If you’re tenacious enough to tackle the game’s story editor, there’s an impressive toolset here for fans to create their own brand of wrestling silliness. Again, though, the interface for content creation isn’t entirely user-friendly, and a fairly steep learning curve means the tools will likely end up being a meaningless novelty for most folks who purchase the game.
You can, of course, create your own Superstars or Divas using a variety of customization tools, but the real booty lies in your ability to tweak actual gameplay. A complex yet fairly powerful editor will allow you to create your very own finishers, and you can even tweak the myriad move-sets contained in SmackDown vs. Raw’s arsenal of brutality. Creating custom entrances for your flamboyant wrestlers is another nice touch, and if you don’t mind going slow with the game, you’ll definitely get your money’s worth out of this year’s WWE package.
The presentation for SmackDown vs. Raw 2010 is rock solid, but don’t look too closely behind the curtain. The models for the wrestlers look really good – lots of muscle definition and shiny skin – but the hair still looks stiff and jagged. Animations aren’t life-like per se, but the overall Wrestlemania feel comes across really well. One of the more impressive elements of the game’s visuals has to do with the individual character models for audiences. Rather than slap a mat of blinking lights designed to scarcely represent a crowd, there are hundreds of individual audience members that animate in concert to create the illusion of a live wrestling event. However, when the camera pans in close, the crowd members are a blurry mess of textures, and you’ll see model duplicates herded together pulling off the exact same animations.
The audio is a bit of a mixed bag. The music is a fitting collection of gaudy heavy metal, though the sound effects don’t bring a whole lot of impact to the experience. There’s a good bit of voice work, and it, too, fits well within the context of these characters’ misadventures. Announcers do a fine job of commentating on what the wrestlers are doing in real time, though it’s all canned reactions. The main issue with the audio, though, is that certain components drop in and out at various times throughout events. This mainly occurs during entrances before a match, but it definitely takes something away from the over-the-top performances the game aims to pull off.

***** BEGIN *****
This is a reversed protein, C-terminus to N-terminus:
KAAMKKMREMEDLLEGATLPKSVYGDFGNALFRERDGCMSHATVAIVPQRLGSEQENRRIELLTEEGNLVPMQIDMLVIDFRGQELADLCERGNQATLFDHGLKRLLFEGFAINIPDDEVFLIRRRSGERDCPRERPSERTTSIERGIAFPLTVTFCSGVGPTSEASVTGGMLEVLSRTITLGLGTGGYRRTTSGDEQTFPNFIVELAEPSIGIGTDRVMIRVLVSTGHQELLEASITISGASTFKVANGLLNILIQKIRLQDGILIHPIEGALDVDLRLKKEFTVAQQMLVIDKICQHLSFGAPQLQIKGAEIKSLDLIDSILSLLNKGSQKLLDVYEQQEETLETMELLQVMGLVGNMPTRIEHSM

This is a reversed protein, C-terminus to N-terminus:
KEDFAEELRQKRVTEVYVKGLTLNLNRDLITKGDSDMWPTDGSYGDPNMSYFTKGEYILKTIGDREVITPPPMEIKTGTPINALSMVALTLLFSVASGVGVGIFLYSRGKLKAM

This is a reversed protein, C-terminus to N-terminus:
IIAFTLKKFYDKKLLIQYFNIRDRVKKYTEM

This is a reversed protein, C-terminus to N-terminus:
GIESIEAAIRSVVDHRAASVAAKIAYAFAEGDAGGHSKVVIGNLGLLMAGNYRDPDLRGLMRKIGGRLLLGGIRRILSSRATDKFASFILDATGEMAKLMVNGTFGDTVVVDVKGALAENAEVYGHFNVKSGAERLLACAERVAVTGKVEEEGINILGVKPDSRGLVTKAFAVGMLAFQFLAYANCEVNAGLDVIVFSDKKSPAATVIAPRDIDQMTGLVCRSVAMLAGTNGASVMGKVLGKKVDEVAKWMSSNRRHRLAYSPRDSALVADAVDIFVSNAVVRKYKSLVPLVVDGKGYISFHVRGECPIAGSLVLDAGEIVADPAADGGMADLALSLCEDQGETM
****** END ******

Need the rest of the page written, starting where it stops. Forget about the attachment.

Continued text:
WWE SmackDown vs. Raw 2010 isn’t a revolution for the series, but it is a hefty package comprised of solid parts. Issues with the lock-on system and collision detection are fundamental faults that, at this point in the series, should have been rectified pre-release. The game also does precious little to instruct players on the basics, and wrestling fans new to the franchise might throw up their arms in frustration. For those who can get beyond the game’s shortcomings, however, there’s some real value to be enjoyed here.
RATING OUT OF 5 RATING DESCRIPTION 3.9 Graphics
Pretty much all of the wrestlers look really good, and we’re impressed by the individual character models that make up audiences. When the camera gets in close, though, things can look messy. 3.5 Control
Wii owners are presented with their own set of frustrations related to poor button mapping. 3.5 Music / Sound FX / Voice Acting
The music is fitting, if a bit tasteless. Sound effects are decent but a little thin. Occasional audio glitches can ruin the mood. 3.5
There’s definitely plenty of content here, but the developers do a poor job of presenting it to players. The days of figuring out how to enjoy a game should be over. Also, where’s the online gameplay and trading for Wii owners?
3.5 Overall Rating – Good
Not an average. See Rating legend above for a final score breakdown.